I’ve used this aluminum ladder for years. It came with the house. Going up to the roof has always included leveling the ladder, jumping up and down on the first rung to test it, then taking several careful steps up the rungs until I can place my left hand onto the sloping part of the porch roof for support. The difference this time is that the ladder is on a 4’ x 8’ piece of fiberboard left over when the contractor brought the new kitchen appliances onto the back porch. Since I’ve already been up and down a couple of times, I figure it’s okay. Big mistake. Several rungs up, a split second before my arm reaches the safety place, the ladder abruptly slides out from under me backwards.
“Oh my God, oh my God!” I cry as I fall. I feel myself twisting and bumping my head, my nose rubbing against wood, and add, “I’m dead, I’m dead!”
I land in a patch of periwinkle, dry sticks and dirt, perpendicular to the ladder with my legs stuck under the fiberboard. I’m still trying to work this landing out in my mind. Did thirty years of aikido falls, many of them aerial, have something to do with it? Was I trying to flip myself to a safe place? Maybe.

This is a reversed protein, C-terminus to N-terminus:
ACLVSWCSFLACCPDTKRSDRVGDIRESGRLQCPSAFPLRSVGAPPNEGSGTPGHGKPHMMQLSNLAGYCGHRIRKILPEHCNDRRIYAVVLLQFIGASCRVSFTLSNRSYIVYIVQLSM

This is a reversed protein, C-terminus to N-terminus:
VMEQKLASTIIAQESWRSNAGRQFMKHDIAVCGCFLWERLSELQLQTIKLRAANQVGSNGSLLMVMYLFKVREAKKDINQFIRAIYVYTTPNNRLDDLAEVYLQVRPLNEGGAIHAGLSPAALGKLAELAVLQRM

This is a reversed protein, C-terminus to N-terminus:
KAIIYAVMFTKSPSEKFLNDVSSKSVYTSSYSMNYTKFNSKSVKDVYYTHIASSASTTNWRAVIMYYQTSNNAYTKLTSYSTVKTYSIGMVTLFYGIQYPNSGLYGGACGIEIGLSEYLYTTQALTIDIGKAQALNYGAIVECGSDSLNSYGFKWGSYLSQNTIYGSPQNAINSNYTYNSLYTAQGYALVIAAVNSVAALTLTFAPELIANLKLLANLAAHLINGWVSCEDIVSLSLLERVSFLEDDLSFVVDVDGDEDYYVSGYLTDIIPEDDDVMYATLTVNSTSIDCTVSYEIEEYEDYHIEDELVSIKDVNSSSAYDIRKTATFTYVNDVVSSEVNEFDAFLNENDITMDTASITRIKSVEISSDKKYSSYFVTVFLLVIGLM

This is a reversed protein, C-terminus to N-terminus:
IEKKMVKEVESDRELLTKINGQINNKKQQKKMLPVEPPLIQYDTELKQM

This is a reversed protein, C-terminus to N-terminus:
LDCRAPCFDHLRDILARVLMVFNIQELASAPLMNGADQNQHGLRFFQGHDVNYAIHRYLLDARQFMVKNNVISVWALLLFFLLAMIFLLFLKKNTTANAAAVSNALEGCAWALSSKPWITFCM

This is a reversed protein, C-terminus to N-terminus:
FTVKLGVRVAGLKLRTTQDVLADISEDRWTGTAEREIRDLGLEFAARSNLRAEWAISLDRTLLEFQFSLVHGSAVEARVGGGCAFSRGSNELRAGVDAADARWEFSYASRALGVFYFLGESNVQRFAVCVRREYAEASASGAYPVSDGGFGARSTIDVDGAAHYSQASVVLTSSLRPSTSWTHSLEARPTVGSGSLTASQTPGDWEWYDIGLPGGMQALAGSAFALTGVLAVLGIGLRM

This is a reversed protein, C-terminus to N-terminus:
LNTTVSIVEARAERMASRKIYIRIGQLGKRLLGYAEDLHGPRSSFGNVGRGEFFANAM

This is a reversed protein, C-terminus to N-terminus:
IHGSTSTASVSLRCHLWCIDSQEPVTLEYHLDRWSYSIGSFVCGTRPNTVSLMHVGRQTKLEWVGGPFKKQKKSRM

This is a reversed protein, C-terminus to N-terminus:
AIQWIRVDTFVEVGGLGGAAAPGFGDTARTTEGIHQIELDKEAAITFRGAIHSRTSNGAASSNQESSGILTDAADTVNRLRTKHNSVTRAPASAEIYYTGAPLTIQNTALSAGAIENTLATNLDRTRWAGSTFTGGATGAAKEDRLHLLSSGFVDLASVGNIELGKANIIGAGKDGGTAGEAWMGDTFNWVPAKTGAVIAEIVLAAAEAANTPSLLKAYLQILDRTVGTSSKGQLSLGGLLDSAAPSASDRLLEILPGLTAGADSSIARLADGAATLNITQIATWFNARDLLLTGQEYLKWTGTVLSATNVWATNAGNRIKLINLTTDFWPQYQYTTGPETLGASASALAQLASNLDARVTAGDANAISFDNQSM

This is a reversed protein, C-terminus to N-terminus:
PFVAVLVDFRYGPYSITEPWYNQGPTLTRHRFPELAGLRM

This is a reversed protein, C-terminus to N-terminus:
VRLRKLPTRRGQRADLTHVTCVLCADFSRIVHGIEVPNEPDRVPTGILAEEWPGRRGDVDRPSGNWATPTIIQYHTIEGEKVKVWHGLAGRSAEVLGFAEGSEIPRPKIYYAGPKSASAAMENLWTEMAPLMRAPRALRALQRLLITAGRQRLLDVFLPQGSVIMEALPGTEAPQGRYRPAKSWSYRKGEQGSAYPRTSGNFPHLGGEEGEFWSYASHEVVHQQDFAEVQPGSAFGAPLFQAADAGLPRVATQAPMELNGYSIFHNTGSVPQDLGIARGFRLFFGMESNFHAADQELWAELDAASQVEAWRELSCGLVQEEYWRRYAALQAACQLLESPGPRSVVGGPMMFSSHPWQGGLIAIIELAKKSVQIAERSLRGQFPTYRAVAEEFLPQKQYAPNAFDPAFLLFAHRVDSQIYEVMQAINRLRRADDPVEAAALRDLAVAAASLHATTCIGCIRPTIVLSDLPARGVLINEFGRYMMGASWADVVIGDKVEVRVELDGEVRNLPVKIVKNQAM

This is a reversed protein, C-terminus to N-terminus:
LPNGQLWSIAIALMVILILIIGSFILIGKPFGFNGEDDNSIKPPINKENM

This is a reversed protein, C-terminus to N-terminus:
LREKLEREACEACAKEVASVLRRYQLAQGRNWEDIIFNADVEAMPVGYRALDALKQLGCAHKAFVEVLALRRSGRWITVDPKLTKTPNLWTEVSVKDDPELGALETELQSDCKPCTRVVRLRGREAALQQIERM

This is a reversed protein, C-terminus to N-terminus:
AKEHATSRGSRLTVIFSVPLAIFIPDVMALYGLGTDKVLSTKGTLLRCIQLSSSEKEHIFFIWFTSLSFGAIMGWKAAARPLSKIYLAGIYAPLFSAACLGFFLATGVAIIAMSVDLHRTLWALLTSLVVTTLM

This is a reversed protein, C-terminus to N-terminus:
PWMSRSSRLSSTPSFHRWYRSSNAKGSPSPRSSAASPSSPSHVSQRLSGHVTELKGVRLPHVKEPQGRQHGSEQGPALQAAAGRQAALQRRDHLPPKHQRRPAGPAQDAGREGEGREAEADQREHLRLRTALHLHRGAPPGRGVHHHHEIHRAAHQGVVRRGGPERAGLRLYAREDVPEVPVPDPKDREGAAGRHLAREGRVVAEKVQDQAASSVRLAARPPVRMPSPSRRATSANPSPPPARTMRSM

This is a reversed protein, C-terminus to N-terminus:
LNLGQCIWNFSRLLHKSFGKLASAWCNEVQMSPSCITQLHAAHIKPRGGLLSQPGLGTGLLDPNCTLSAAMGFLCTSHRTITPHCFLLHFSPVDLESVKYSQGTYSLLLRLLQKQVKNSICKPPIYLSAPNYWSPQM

Wayne rushes out from the kitchen. “Are you okay?”
I look down and see that my left thigh is somewhat misshapen, and my left wrist is bent at an appalling angle.
“Should I try and pull you out?” he asks, beginning to put his hands under my shoulders.
“No, this looks really bad,” I grunt through my teeth. “I think we’re going to have to call 911.”
While Wayne goes inside to get the phone I wiggle my toes and fingers, relieved to feel sensation in them. My head and back feel okay, too.
My poor husband. He doesn’t come from a medical family like I do, plus he struggles with anxiety/depression, a veritable taffy-pull of emotions under stress. But I hear him speaking with the 911 dispatcher and he sounds confident before ringing off.
“Honey,” I call from my spot in the periwinkle, “can you please load a pipe and bring it out here? I think I’m going to need it.”
Several minutes later my pain is reduced by that great, naturally medicinal Oregon pain reliever which has become legal.
“Can I at least lift the fiberboard off ?” Wayne asks.
I nod, and he gently picks up one end, exposing my feet. He upends the fiberboard and carries it off.